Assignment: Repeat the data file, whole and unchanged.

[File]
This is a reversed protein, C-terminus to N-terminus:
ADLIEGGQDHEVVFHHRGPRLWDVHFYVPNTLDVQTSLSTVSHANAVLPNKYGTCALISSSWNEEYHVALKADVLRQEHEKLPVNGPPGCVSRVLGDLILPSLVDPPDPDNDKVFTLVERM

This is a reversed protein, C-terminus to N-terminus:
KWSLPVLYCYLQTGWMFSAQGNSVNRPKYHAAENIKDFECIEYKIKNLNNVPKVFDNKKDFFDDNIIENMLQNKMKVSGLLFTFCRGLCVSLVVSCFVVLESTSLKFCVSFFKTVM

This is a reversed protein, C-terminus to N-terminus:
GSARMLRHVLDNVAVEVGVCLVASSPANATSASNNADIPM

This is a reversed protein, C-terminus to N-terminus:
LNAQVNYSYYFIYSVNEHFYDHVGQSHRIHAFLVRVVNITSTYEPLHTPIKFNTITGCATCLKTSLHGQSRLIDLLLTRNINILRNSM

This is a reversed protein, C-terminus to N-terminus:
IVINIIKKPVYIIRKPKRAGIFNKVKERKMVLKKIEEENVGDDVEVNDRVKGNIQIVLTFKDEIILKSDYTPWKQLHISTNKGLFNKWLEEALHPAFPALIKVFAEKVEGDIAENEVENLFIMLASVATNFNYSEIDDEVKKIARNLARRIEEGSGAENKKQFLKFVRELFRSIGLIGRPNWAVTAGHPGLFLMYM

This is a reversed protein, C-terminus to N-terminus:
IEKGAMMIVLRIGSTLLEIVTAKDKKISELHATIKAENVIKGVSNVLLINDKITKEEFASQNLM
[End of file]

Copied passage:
This is a reversed protein, C-terminus to N-terminus:
ADLIEGGQDHEVVFHHRGPRLWDVHFYVPNTLDVQTSLSTVSHANAVLPNKYGTCALISSSWNEEYHVALKADVLRQEHEKLPVNGPPGCVSRVLGDLILPSLVDPPDPDNDKVFTLVERM

This is a reversed protein, C-terminus to N-terminus:
KWSLPVLYCYLQTGWMFSAQGNSVNRPKYHAAENIKDFECIEYKIKNLNNVPKVFDNKKDFFDDNIIENMLQNKMKVSGLLFTFCRGLCVSLVVSCFVVLESTSLKFCVSFFKTVM

This is a reversed protein, C-terminus to N-terminus:
GSARMLRHVLDNVAVEVGVCLVASSPANATSASNNADIPM

This is a reversed protein, C-terminus to N-terminus:
LNAQVNYSYYFIYSVNEHFYDHVGQSHRIHAFLVRVVNITSTYEPLHTPIKFNTITGCATCLKTSLHGQSRLIDLLLTRNINILRNSM

This is a reversed protein, C-terminus to N-terminus:
IVINIIKKPVYIIRKPKRAGIFNKVKERKMVLKKIEEENVGDDVEVNDRVKGNIQIVLTFKDEIILKSDYTPWKQLHISTNKGLFNKWLEEALHPAFPALIKVFAEKVEGDIAENEVENLFIMLASVATNFNYSEIDDEVKKIARNLARRIEEGSGAENKKQFLKFVRELFRSIGLIGRPNWAVTAGHPGLFLMYM

This is a reversed protein, C-terminus to N-terminus:
IEKGAMMIVLRIGSTLLEIVTAKDKKISELHATIKAENVIKGVSNVLLINDKITKEEFASQNLM